This book reads like an insurance report, so dry that the horrific events described seem dull. The book is well researched, but in an effort to be thorough, the author is repetitive, and either she is not interested in providing emotional perspective to the events described or purposely avoided doing so.
I was the only one in my book club able to finish this book, probably because I work in medicine and have myself been in a similar (though less intense) situation and I was interested in understanding how other professionals felt during a true emergency. Sadly, this account didn't really contain much insight into how anyone felt, it is completely factual. Now if you are in market for an emotionless analysis of a frightening tragedy, this is the book for you and I recommend it as such.
I have not listened to any other performances by Kirsten Potter, she did the best she could have done with the material.
I did have an interesting discussion with my husband (a physician) about what training medical schools offer in ethics, and about triage in military situations versus inner city settings, and during drills for natural disasters. It would have made a nice essay, far more interesting than this book.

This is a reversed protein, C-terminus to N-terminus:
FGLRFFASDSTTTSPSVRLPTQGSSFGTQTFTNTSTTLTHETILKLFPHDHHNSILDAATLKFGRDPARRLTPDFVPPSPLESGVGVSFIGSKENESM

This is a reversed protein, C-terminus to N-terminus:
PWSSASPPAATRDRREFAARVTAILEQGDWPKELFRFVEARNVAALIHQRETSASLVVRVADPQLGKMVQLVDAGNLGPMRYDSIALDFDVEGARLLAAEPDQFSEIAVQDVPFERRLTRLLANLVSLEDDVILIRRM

It may be just my age, as Quindlen is just a little older than I, but I felt like I was having coffee with my best read and most articulate friend.
Her husband seems like a lovely man, there aren't that many kind, supportive men in the literature I seem to choose.
She discusses how much she resented leaving college to care for her dying mother, and how her mother tried to give it a positive spin as something to write about later. i found that very moving, It reminded me so much of my own mother, and how much more comfortable mothers are giving than taking.
Realistically, this memoir will not appeal to everyone, but if you are of an age to have experienced the early years of the feminist movement, you will really enjoy this entertaining, happy read.
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